This year’s Web 2.0 theme is The Data Frame, and no other presenter best embodied that idea than emerging startup Singly. The site wants you to understand the power of your data, and give you the tools to harness and utilize it.
But first, more about the state of big data. Every player in the digital space is increasingly aware of how much personal information is worth, and consumers are becoming more and more wary of what they do with this and how easily they relinquish it. And it’s powerful stuff; it’s shaping the structures of media and marketing, forcing them to change their strategies and calling it personalization.
Thanks to the evolution of the Internet, mass amounts of consumer information are quite literally at anyone’s fingertips. As European consumer commission Meglena Kuneva knowingly put it back in 2009, “Personal data is the new oil of the Internet and the new currency of the digital world.”
Given its value to its owners and the hopeful many who would love to get their hands on it, it’s vitally important we exercise what control we can over it. Singly wants to put that control squarely and easily into your hands.
Founder Jeremie Miller presented at Web 2.0 yesterday, officially introducing us to Singly. “All this data tells a story,” Miller says. “But what’s important about this is that it’s not about the data. As a developer I get very excited about this data, but when I step back and I think about this as a dreamer, what I’m really excited about is that this is about life.”
This sounded very familiar: Facebook recently introduced Timelines, the new take on profiles that documents your data in such a way to visually showcase your life via the data you’re creating and content you’re consuming. The difference, of course, is that there are some distinct benefits for Facebook in doing this, namely in the form of valuable information about you it can leverage. Singly, however, wants no part of this. That data belongs to one person: You.
“We were watching [Facebook CTO] Bret Taylor’s talk yesterday about privacy settings on Facebook,” says co-founder Simon Murtha-Smith, “And someone said we should ask him where the privacy settings for how Facebook sees my data are.” He has a point, given that the social network has spared no expense educating users on how to curate their privacy settings in order to control what their friends see. But what about what Facebook sees – and what they do with that?
“One thing we’re trying to achieve is that Singly account holders have a clear understanding about what they’re doing with their data, and that it’s theirs entirely, and entirely in their control. That it’s not used in any other way.”
Make no mistake, Singly is not just another social network, and it has no aspirations to be. Basically put, Singly is a platform for you to manage your online life. It’s a digital home where you can save or pull and push data to and from via developer apps.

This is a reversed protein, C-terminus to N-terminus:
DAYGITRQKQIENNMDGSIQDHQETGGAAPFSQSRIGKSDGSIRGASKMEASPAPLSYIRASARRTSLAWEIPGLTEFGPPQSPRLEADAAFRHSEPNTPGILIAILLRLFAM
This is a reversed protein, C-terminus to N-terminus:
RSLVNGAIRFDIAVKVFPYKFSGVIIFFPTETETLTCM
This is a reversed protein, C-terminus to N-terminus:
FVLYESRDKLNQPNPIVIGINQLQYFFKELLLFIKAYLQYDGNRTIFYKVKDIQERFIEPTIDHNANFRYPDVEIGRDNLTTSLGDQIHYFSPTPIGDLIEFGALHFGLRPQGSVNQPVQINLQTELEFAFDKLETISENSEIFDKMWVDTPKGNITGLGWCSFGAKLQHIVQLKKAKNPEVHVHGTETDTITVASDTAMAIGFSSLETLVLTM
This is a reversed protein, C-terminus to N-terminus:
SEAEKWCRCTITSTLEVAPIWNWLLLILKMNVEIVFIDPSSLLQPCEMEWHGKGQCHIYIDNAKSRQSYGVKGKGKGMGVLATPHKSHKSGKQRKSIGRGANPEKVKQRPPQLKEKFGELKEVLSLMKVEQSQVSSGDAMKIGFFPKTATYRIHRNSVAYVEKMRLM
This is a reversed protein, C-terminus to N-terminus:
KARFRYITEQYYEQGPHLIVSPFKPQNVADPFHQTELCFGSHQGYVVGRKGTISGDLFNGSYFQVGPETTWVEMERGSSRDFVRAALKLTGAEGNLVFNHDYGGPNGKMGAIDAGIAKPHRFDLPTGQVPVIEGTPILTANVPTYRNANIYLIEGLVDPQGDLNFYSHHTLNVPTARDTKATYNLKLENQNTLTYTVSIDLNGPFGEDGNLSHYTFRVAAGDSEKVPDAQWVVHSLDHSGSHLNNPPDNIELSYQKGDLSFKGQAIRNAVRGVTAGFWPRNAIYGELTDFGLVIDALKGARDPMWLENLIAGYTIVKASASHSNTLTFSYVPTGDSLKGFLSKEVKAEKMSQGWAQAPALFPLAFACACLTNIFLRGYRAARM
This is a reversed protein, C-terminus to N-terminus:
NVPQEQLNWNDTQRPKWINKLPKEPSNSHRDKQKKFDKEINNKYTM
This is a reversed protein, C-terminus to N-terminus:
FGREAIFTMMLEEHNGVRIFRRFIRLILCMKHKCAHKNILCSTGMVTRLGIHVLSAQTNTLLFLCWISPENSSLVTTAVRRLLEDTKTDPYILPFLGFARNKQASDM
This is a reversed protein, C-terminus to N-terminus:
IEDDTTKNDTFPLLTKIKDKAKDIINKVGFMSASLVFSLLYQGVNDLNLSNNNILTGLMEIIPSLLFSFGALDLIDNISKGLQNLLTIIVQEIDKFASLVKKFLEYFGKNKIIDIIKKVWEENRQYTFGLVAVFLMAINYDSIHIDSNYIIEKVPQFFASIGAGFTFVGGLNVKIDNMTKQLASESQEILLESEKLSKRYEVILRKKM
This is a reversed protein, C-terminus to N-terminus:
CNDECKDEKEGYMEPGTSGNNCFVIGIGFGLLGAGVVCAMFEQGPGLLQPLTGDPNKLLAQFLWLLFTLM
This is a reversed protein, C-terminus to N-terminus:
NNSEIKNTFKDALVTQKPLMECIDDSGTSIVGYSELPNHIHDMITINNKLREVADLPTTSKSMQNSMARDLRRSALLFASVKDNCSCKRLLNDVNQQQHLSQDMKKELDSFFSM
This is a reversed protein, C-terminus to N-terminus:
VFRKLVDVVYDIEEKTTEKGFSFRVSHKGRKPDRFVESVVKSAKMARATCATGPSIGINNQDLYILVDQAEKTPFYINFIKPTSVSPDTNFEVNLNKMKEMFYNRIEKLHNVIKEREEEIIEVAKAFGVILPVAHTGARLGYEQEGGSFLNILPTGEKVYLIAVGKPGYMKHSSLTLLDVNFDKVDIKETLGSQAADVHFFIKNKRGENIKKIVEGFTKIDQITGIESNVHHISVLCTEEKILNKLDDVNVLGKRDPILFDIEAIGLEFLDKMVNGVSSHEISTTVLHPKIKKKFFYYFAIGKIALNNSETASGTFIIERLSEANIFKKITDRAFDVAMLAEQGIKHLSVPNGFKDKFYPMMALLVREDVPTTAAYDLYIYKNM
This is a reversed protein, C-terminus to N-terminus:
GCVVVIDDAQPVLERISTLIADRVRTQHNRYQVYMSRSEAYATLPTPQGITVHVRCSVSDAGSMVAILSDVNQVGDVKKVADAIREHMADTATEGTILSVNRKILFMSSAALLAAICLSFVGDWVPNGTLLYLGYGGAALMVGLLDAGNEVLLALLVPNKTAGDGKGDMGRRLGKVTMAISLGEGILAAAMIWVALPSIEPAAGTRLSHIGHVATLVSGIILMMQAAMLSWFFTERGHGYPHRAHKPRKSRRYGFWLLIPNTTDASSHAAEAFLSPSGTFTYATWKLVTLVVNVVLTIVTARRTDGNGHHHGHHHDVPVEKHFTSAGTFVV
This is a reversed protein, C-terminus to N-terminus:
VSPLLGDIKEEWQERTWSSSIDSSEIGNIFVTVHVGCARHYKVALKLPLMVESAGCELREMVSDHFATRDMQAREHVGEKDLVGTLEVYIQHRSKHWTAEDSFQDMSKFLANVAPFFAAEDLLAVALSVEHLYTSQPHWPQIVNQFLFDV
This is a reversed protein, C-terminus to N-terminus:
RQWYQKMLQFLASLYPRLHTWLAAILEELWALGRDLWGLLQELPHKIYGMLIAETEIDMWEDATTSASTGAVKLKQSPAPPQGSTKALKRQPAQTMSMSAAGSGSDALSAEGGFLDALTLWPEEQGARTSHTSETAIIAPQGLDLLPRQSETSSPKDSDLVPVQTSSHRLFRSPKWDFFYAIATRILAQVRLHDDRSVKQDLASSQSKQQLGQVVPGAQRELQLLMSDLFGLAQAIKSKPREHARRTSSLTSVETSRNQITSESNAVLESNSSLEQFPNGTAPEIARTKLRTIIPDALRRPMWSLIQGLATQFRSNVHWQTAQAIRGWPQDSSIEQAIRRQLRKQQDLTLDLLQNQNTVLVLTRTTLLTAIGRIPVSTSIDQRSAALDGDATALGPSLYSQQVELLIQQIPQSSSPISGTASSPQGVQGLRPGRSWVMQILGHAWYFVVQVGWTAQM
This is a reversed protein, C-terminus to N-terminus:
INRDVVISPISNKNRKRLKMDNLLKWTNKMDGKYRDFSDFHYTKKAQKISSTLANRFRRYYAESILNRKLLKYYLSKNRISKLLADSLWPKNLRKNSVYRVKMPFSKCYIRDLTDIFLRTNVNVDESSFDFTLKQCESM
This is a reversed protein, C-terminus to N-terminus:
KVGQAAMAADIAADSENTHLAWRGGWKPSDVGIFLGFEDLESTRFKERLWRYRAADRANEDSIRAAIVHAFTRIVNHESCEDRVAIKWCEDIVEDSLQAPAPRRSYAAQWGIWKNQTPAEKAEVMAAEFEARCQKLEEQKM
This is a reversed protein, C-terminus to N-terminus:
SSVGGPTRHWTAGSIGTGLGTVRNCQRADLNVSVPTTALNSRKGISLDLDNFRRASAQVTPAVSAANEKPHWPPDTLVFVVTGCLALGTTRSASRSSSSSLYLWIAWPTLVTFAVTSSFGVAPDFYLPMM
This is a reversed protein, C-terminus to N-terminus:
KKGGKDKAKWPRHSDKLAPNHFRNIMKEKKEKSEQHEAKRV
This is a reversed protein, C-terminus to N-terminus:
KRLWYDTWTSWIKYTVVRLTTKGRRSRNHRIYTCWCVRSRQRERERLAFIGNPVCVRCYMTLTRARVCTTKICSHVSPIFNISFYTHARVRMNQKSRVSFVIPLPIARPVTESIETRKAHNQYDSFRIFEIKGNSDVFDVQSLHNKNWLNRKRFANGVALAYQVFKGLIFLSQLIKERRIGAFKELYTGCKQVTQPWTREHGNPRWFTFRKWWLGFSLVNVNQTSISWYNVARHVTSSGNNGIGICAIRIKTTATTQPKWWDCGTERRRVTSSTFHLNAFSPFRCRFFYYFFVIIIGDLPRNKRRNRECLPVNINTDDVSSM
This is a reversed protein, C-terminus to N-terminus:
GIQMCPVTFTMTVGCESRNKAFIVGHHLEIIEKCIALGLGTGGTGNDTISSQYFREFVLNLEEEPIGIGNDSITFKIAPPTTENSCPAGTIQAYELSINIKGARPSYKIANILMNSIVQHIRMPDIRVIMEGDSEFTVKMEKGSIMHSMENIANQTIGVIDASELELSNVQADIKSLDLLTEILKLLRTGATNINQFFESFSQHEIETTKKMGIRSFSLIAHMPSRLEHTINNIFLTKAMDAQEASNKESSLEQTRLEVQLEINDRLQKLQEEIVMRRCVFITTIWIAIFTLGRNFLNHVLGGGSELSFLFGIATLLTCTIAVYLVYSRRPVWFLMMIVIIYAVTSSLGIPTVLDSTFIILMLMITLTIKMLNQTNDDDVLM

Its purpose is two-fold: One, it can solve syncing problems between your various Internet accounts. Murtha-Smith mentions the ensuing and infamous Google-Facebook scuffle over data syncing, remarking how unfair this is for the end-user—essentially, a loss of control over your own contacts. “These are my friends, this is my information I entered into Google contacts, the photos I put on Facebook…the fact that I can’t sync these because two companies have a debate is frustrating.”
“It’s not that they are acting evil or anything like that,” he says. “Really, the fundamental problem is they have to make a decision on behalf of hundreds of millions of users all at once, based on what they think is best for everybody.”
Secondly, Singly wants to safeguard your digital valuables. If you can, try to imagine the hoard of scrapbook-like information you have online. Your photos, your address book, personal emails—if something slips through the cracks, it could be gone forever. Singly holds on to this.
Despite its technical, back-end-focused start, this is going to be a tool for the masses. “It’s really going to be for everyone.” The team says it’s something they want every generation to be able—and want—to use.
“We don’t want to be just ‘yet another service,’” Murtha-Simon says. He’s right to try and avoid that generalization. There’s a new service to do this and solve that, platforms to help you leverage your social networks or back up your content. But this one might be able to establish significance if it can really give users more control than we’ve previously had, and by showing us entirely how they’re doing it. “Everything is open source. We’re trying to do this in a way that it is kind of ‘for the people, by the people.’ All the technology is being built in the open and available for anyone to come in, inspect, and also contribute to. To help shape the way things are made.”
Data is a conversation that is just beginning. We’ve only scraped the surface of how we share, how we communicate, how we manage our Internet identities. And that means we can benefit by establishing a framework that offers up new, accessible tools to consumers.
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